El-Erian Warns ‘Economic Accident’ Would Precede Any Central Bank Pivot

(Bloomberg) — Mohamed El-Erian has given a warning word from the Federal Reserve and other central banks for fears of an end to interest rate hikes.

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“All of you who are looking for a pivot, be careful what you wish for,” Allianz SE chief economic advisor and chairman of Gramercy Funds told Bloomberg Television’s The Open on Friday. “This pivot occurs only when you have a financial accident or a financial accident. And the journey of a financial accident or financial accident is a very painful journey.”

Closely-followed investors and strategists point to the turmoil in markets last week, which the Bank of England intervened to prevent a recession in the gilt after the UK tax cut proposal, as a sign of economic fragility.

“This week has told us a lot about the changes going on,” said El-Arion, who is also president of Queens College, Cambridge, and a Bloomberg Opinion columnist. “The next few weeks are going to be very volatile.”

More than a year ago, El-Erian said the Fed was behind the curve in fighting the sharpest inflation in decades, a prediction that came true when the central bank introduced a rate-hike regime in 2022 that showed no signs of stopping. shows. Financial markets from stocks to bonds have fallen in value this year and liquidity is shrinking to the point where the riskiest deals are now hanging.

“How do you reconcile the need to tighten monetary policy with the need to maintain financial stability?” El-Arian said. “That tension is playing out not only at the domestic level but also at the international level.”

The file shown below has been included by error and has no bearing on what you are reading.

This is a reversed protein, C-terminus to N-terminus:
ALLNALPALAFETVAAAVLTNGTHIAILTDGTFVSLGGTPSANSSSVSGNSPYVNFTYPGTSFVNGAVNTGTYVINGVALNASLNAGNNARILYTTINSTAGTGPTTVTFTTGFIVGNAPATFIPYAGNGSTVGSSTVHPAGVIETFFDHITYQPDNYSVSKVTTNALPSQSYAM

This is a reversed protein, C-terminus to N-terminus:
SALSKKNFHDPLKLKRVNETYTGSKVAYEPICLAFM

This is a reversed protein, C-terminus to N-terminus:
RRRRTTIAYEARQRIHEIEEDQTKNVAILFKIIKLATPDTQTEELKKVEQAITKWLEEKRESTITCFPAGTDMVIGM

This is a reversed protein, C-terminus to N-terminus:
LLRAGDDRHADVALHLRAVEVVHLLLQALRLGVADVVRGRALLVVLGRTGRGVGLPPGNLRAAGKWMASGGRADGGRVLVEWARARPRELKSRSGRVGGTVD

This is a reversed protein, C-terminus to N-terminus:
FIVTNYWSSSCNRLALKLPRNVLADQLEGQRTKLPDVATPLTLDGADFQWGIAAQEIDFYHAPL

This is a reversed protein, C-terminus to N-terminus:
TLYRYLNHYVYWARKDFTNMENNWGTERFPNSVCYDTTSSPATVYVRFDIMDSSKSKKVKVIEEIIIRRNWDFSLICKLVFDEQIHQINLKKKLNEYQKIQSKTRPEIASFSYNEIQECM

The BoE isn’t the only central bank that has intervened in the markets recently, with the Bank of Japan moving to shore up its currency against a rising dollar.

“These interventions are temporary to be clear,” El-Erian said. “It tells you that the global economy is not clearing up on its own. If it is allowed to clean up on its own, there is going to be a lot of collateral damage. ,

But with global inflation remaining persistent, the Fed and its peers have no choice but to stick with plans to hike rates, at least for now.

“We should be in more pain before we get into a world where central banks say we’re changing our inflation target,” El-Erian said. “There is a justification for changing the inflation target. [But] The reliability shock will be significant. ,

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